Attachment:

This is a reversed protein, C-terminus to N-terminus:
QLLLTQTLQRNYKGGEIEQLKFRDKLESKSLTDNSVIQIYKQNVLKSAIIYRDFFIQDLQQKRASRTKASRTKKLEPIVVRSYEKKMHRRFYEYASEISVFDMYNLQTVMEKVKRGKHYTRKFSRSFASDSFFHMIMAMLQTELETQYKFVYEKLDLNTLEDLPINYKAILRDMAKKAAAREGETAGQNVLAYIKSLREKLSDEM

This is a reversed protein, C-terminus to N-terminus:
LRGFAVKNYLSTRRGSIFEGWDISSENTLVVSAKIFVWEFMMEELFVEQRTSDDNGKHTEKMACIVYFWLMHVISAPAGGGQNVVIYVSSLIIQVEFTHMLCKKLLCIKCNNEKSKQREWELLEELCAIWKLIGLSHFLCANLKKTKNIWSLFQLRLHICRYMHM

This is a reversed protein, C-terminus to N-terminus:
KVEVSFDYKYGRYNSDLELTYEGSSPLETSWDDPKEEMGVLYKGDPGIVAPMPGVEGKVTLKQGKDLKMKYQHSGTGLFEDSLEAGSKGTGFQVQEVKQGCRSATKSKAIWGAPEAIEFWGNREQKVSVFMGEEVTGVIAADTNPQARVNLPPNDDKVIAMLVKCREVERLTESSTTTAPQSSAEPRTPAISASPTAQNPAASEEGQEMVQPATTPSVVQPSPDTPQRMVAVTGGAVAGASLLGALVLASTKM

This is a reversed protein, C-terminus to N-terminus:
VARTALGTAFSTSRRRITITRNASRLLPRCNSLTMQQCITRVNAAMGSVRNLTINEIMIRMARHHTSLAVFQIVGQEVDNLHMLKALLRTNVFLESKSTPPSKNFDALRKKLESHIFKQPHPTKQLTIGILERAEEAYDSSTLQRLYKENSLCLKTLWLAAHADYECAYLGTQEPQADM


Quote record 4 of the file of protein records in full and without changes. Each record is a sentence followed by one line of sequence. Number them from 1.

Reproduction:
This is a reversed protein, C-terminus to N-terminus:
VARTALGTAFSTSRRRITITRNASRLLPRCNSLTMQQCITRVNAAMGSVRNLTINEIMIRMARHHTSLAVFQIVGQEVDNLHMLKALLRTNVFLESKSTPPSKNFDALRKKLESHIFKQPHPTKQLTIGILERAEEAYDSSTLQRLYKENSLCLKTLWLAAHADYECAYLGTQEPQADM